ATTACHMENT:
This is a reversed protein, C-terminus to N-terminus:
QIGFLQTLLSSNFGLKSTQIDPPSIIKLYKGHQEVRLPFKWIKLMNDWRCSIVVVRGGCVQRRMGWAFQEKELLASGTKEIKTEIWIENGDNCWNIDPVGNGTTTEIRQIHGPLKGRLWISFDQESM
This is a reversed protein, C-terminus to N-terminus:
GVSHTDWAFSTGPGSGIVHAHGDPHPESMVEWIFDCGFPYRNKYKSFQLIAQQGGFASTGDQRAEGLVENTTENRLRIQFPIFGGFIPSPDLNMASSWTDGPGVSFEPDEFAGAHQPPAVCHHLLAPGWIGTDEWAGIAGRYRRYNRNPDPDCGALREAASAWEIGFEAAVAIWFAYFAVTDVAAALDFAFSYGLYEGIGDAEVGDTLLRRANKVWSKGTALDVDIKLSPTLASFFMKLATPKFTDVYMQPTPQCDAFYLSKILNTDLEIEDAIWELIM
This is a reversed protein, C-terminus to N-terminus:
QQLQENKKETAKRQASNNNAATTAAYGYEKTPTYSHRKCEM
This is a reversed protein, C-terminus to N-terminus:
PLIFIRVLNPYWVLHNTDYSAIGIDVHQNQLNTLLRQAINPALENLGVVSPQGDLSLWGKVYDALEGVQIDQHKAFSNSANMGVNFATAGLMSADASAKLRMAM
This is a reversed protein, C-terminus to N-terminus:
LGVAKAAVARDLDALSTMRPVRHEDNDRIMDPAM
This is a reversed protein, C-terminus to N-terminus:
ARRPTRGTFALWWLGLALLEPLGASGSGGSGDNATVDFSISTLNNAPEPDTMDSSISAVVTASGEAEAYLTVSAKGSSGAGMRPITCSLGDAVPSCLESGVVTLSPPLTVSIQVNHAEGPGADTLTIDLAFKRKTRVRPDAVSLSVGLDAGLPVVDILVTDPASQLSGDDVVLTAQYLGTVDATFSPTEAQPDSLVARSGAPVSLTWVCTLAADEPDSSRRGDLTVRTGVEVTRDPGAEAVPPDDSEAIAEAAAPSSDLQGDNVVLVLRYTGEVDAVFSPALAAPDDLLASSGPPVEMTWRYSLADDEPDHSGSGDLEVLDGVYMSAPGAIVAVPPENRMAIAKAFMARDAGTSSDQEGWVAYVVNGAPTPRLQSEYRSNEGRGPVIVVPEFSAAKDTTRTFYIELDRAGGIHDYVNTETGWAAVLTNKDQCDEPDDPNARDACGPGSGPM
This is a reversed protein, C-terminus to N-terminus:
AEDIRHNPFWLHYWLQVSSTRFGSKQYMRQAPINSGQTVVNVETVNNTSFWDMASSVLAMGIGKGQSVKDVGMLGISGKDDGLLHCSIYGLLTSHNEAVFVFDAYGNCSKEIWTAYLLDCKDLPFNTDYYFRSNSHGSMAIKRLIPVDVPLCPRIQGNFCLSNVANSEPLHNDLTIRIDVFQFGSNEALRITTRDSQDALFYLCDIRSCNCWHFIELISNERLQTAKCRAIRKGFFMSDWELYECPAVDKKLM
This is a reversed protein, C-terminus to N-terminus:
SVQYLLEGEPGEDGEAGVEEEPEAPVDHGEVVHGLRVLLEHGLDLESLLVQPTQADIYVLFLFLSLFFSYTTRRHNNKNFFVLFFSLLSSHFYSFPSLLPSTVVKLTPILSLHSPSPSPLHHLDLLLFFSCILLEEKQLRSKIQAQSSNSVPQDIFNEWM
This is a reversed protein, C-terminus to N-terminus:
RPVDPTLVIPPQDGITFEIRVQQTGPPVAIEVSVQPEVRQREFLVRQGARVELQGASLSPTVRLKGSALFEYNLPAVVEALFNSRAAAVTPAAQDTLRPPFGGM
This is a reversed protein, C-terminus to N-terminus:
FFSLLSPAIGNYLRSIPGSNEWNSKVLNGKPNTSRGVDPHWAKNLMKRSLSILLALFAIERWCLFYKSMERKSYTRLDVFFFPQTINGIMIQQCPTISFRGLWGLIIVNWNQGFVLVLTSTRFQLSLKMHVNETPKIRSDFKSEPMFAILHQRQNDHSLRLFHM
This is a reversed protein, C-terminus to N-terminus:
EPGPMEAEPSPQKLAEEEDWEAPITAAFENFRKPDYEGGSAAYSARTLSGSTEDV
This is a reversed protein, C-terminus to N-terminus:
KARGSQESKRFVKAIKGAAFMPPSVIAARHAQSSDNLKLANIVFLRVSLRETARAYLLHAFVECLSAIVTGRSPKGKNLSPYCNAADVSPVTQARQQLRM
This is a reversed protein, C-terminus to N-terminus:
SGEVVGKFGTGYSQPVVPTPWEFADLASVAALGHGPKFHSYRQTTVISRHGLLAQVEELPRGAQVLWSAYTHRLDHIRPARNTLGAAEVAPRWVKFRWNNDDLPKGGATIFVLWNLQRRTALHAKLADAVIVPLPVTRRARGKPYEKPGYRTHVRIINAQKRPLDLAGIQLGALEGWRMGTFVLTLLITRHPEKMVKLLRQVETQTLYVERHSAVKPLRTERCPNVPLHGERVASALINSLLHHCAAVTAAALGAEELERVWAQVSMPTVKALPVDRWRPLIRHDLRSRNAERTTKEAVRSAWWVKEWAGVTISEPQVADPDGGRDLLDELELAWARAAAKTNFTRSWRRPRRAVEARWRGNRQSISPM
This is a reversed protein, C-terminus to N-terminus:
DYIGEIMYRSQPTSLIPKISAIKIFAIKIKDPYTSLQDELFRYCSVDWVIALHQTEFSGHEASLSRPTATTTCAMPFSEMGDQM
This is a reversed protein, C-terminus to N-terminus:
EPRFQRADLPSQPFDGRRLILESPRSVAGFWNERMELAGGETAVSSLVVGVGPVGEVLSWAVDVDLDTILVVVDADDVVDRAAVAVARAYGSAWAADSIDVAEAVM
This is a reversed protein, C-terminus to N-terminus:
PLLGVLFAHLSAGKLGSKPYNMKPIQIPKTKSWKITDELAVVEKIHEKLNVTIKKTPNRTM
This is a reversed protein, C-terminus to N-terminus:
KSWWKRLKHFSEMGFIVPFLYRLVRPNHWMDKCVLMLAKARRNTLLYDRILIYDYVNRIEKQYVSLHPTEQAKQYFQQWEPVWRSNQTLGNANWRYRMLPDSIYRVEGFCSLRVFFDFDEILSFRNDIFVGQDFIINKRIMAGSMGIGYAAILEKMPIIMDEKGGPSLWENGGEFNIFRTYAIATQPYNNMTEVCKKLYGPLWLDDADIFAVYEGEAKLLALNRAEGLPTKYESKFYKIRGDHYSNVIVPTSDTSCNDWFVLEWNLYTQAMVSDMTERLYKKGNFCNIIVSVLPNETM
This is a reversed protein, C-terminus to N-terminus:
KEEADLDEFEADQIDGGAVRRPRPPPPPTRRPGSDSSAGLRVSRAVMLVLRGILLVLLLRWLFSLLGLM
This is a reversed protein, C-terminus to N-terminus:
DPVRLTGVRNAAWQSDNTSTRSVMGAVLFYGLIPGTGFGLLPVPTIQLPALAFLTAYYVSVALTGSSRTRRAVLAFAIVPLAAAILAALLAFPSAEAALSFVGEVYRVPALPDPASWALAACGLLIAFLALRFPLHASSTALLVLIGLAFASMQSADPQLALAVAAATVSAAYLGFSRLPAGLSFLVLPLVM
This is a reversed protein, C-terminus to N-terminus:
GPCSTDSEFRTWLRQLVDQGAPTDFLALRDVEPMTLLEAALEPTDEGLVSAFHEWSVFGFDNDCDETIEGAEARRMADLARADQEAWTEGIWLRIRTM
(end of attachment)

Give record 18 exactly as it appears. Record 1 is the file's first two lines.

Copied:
This is a reversed protein, C-terminus to N-terminus:
KEEADLDEFEADQIDGGAVRRPRPPPPPTRRPGSDSSAGLRVSRAVMLVLRGILLVLLLRWLFSLLGLM